Objectives: To characterise the state-wide epidemiology of indigenous knowlesi malaria in Sarawak from 2011 to 2019. Methods: Longitudinal retrospective study was conducted based on Sarawak knowlesi malaria surveillance data recorded from 2011-2019. Only indigenous cases were included and information extracted for analysis comprised age, sex, occupation, ethnicity, case severity, hospital admission and parasite density. Results: Over the 9 years, 8473 indigenous knowlesi malaria cases were recorded. Age group 40-49 years, males, plantation workers and Iban communities recorded the highest percentage of cases in each demographic variable. Most of the cases were uncomplicated (n = 7292; 86.1%) and 89.6% (n = 7589) of the total cases were reported with ≤20 000 parasites/μl of blood. Age group and ethnic group are associated with the severity of knowlesi malaria in Sarawak. Multivariable logistic regression indicated that the age group 60+ years had the highest odds of developing severe knowlesi malaria compared with other age groups (AOR 2.48; 95% CI 1.22, 5.02; p = 0.012). Bidayuh patients were more likely to develop severe knowlesi malaria than Ibans, the largest ethnic group among knowlesi malaria patients (AOR 1.97; 95% CI 1.31, 2.97; p = 0.001). Conclusions: Identification of risk groups is important for the implementation of prevention programs and treatments targeting at specific group to combat knowlesi malaria effectively.
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Plasmodium knowlesi is a zoonotic malaria parasite that has gained increasing medical interest over the past two decades. This zoonotic parasitic infection is prevalent in Southeast Asia and causes many cases with fulminant pathology. Despite several biogeographical restrictions that limit its distribution, knowlesi malaria cases have been reported in different parts of the world due to travelling and tourism activities. Here, breakthroughs and key information generated from recent (over the past five years, but not limited to) studies conducted on P. knowlesi were reviewed, and the knowledge gap in various research aspects that need to be filled was discussed. Besides, challenges and strategies required to control and eradicate human malaria with this emerging and potentially fatal zoonosis were described.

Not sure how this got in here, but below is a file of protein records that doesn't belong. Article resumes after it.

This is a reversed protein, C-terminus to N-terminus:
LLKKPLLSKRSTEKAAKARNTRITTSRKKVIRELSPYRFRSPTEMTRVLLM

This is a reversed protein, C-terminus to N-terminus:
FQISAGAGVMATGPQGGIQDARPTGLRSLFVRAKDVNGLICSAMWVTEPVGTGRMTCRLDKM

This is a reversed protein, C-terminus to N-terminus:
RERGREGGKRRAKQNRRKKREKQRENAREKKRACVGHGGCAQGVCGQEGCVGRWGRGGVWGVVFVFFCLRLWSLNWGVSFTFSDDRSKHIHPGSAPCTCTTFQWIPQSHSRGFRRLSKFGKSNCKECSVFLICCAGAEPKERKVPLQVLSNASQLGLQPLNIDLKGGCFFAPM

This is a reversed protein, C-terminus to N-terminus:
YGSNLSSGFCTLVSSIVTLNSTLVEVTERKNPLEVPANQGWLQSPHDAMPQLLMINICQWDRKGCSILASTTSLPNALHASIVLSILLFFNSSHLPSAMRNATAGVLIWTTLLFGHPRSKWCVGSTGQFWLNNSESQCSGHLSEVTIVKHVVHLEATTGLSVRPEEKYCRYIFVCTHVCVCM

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The global malaria burden sometimes obscures that the genus Plasmodium comprises diverse clades with lineages that independently gave origin to the extant human parasites. Indeed, the differences between the human malaria parasites were highlighted in the classical taxonomy by dividing them into two subgenera, the subgenus Plasmodium , which included all the human parasites but Plasmodium falciparum that was placed in its separate subgenus, Laverania . Here, the evolution of Plasmodium in primates will be discussed in terms of their species diversity and some of their distinct phenotypes, putative molecular adaptations, and host–parasite biocenosis. Thus, in addition to a current phylogeny using genome-level data, some specific molecular features will be discussed as examples of how these parasites have diverged. The two subgenera of malaria parasites found in primates, Plasmodium and Laverania , reflect extant monophyletic groups that originated in Africa. However, the subgenus Plasmodium involves species in Southeast Asia that were likely the result of adaptive radiation. Such events led to the Plasmodium vivax lineage. Although the Laverania species, including P. falciparum , has been considered to share “avian characteristics,” molecular traits that were likely in the common ancestor of primate and avian parasites are sometimes kept in the Plasmodium subgenus while being lost in Laverania . Assessing how molecular traits in the primate malaria clades originated is a fundamental science problem that will likely provide new targets for interventions. However, given that the genus Plasmodium is paraphyletic (some descendant groups are in other genera), understanding the evolution of malaria parasites will benefit from studying “non- Plasmodium ” Haemosporida.
Chapter